AbstractsMedical & Health Science

Changes in the food habits of Chinese students after migration to Helsinki, Finland

by Ting Li

Institution: University of Helsinki
Year: 2010
Keywords: food habits; changes; Chinese student; Finland; dietary acculturation; opinnäytteet; pro gradu-tutkielmat
Record ID: 1142324
Full text PDF: http://hdl.handle.net/10138/17111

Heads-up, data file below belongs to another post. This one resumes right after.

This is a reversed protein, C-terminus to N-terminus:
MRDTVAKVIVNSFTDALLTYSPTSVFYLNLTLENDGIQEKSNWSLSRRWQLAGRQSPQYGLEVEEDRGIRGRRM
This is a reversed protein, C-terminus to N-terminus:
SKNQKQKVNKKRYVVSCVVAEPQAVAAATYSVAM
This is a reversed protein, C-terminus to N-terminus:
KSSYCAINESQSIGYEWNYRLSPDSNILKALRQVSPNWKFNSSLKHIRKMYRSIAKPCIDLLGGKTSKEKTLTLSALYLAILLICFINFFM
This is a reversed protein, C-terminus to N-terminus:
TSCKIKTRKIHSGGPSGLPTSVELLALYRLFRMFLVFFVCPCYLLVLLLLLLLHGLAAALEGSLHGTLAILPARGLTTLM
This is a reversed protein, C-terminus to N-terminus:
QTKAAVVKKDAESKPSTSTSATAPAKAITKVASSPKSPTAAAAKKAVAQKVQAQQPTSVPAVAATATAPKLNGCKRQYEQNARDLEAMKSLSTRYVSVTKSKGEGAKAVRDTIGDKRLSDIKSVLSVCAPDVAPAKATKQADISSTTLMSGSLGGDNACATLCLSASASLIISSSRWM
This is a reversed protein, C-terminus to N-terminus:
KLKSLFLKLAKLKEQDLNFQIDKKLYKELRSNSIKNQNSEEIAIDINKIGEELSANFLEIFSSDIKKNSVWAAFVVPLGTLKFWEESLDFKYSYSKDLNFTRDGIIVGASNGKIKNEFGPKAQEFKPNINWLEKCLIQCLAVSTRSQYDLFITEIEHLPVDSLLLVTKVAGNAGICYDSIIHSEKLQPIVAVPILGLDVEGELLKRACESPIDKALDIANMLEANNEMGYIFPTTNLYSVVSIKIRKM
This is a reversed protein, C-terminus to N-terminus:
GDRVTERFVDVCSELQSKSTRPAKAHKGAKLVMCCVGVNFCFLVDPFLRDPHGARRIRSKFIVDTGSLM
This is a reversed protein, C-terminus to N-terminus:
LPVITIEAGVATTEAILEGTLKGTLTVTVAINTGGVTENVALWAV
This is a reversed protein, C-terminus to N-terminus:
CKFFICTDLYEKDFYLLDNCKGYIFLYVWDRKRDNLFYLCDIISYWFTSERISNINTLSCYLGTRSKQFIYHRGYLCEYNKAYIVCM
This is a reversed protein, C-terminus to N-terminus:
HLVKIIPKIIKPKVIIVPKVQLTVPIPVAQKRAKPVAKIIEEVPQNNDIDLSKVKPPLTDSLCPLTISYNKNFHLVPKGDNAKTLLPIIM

Globalization encourages migration all over the world. Dietary acculturation, the process of adopting the dietary practices of the host country, has become an interesting issue in community nutrition and nutritional anthropology. This is the first study on Chinese immigrants and dietary acculturation in Finland. In this study, the Koctürk model is used as conceptual framework which had showed its usefulness to structure the various foods and changes which may occur. The thesis aims to investigate whether any changes take place in the food habits of Chinese students after migration to Helsinki, Finland, as well as the food habits which are still maintained after migration. If changes or stability occur, the factors that are associated with the changes or stability are analyzed. Data were collected from 16 Chinese students who study in university of Helsinki, and have been staying in Finland at least 6 months. A tape-recorded interview was arranged, which included a questionnaire and an interview with semi-structured questions. After migration, several changes appeared in meal pattern, food choices and food preparation methods among Chinese students. Breakfast seemed to be the first meal to be “Westernized”. In accordance with the Koctürk model, the cultural importance of breakfast and lunch has diminished, and dinner became the most important meal. Weekend diet became more traditional than weekdays’ diet. Chinese participants still keep festival diet in certain Chinese festivals, and they also tried some typical Finnish festival foods, especially mämmi and glögi. Food choices changed among all food groups—staple, complementary and accessory foods. Of 37 foods listed on the questionnaire, the consumption frequency increased significantly for 14 Finnish style foods and decreased significantly for 7 Chinese style foods. The Chinese students also prepared foods more often by methods such as baking, adding cheese or butter/margarine to foods. The interviews revealed various factors influencing changes and stability: Chinese cultural beliefs, attitude, taste preference, stress, social relations, food cost, convenience, availability and perceived freshness of foods. Elintarvike ja ympäristötieteiden laitos, ravitsemustiede